Dangerous plays are a huge part of the game, and I admire the NFL's desire to prevent them as much as possible. But changing the game to make it more of a finesse brand where quarterbacks are put in a bubble and big players such as Wilfork can't use their greatest asset — size — to their advantage makes this league a weaker one.
The wow factor
This week's edition goes to the AFC South champion Texans, their game defense and their incredible third-string quarterback.
Ladies and gentlemen, T.J. Yates.
Seven straight wins for the Texans overall, and yes, the defense gets a large assist for holding seven straight teams to 20 points or fewer.
But it's the mark of a composed, young player when he can rally from a horrid start to a game and finish the way he did, engineering his second fourth-quarter game-winning drive in as many starts. Sunday he moved the Texans 80 yards without a timeout and hit Kevin Walter for the winning score with two seconds left.
Neither Yates nor the defense was on point early, but the Texans rallied from four turnovers, five sacks allowed and a 13-point halftime deficit.
"It was ugly," said Texans head coach Gary Kubiak, who has to be a Coach of the Year front-runner. "We didn't play well. We turned the ball over. We couldn't stop their running game. It didn't look like we had a chance of getting out of here with a win.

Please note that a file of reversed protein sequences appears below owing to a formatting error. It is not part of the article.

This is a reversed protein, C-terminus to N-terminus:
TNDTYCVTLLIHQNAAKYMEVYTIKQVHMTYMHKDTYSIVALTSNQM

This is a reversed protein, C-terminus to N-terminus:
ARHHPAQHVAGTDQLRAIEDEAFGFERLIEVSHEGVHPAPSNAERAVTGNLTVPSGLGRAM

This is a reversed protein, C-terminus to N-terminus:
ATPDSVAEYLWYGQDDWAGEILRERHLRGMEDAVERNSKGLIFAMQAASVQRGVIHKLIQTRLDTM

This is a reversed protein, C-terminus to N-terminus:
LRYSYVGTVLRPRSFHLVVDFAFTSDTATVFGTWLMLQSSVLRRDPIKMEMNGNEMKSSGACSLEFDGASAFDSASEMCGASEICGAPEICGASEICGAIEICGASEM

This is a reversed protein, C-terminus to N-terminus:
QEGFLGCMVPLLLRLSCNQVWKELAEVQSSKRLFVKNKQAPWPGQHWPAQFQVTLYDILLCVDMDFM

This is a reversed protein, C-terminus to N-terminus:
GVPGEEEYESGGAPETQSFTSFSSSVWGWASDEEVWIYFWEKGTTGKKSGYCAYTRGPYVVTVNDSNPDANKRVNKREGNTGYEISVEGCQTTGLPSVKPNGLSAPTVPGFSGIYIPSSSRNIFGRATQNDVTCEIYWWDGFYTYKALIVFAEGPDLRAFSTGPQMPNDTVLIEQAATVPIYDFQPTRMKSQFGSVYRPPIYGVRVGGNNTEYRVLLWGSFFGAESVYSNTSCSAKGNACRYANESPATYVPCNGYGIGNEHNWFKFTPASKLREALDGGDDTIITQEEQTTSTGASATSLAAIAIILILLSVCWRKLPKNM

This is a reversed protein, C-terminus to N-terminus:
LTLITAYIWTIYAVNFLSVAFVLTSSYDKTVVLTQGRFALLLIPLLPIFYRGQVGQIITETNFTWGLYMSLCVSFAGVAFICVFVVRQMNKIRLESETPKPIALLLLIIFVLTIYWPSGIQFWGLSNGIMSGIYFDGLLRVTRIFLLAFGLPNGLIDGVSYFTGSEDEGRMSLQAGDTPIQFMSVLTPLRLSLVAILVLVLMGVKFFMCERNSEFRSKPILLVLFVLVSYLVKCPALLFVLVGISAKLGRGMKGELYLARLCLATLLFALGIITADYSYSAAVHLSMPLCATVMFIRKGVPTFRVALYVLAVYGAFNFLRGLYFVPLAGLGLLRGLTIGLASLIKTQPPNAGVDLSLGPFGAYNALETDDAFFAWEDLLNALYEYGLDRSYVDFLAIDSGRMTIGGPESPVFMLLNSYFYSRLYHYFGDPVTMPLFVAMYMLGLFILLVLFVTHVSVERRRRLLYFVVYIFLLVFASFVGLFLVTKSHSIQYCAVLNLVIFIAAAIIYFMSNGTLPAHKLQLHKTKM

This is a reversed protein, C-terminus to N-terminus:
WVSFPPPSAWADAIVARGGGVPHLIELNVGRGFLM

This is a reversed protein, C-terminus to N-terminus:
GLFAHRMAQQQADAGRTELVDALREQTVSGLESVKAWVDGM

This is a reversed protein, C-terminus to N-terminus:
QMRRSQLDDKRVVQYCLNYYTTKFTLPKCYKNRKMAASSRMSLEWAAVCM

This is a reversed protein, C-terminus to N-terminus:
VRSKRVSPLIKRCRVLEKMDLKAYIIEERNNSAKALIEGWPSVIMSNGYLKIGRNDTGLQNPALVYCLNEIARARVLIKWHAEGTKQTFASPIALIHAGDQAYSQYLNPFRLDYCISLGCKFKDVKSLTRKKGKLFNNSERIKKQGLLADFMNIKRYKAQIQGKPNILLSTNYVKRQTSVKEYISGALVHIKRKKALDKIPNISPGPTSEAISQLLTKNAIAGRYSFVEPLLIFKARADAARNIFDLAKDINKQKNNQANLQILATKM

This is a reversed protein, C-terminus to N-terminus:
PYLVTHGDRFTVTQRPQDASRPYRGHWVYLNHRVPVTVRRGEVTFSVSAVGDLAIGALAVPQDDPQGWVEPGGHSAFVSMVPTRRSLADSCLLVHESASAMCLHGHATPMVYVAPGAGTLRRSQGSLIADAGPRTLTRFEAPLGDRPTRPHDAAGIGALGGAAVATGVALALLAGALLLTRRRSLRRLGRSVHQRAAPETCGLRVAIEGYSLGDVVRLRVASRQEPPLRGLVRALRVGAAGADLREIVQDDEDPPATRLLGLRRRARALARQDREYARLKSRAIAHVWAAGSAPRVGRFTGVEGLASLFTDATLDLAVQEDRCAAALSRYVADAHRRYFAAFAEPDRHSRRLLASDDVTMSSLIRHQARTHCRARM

"But we have a young quarterback who believes in what he's doing. He bailed us out of some really tough situations."
The defense boned up, too. After allowing Cedric Benson to rush for 92 yards on 13 first-half carries, he finished with 91 yards on 21 carries. Connor Barwin's strip-sack of Andy Dalton was the catalyst for the comeback, and Yates led the final two scoring drives with guts, determination and no Andre Johnson, who was sidelined.
Is it time we consider the Texans a serious contender? No one is making excuses for them now.
Tebow-mania has watered down the Texans' story a bit nationally, but you get the idea that's just fine with Kubiak, who has a special team on his hands.
Entertainers and icons
Here come the strange, wonderful and confusing Cardinals, mathematically in the playoff race without great QB play.
The Cardinals got off to a 1-6 start that likely will prevent them from making a run at the postseason. But at 6-7 they actually remain in the playoff race and can't be dismissed, not with games remaining vs. the Browns, the suddenly slumping Bengals and the Seahawks.
But perhaps the more fascinating aspect of their team is what is happening at quarterback.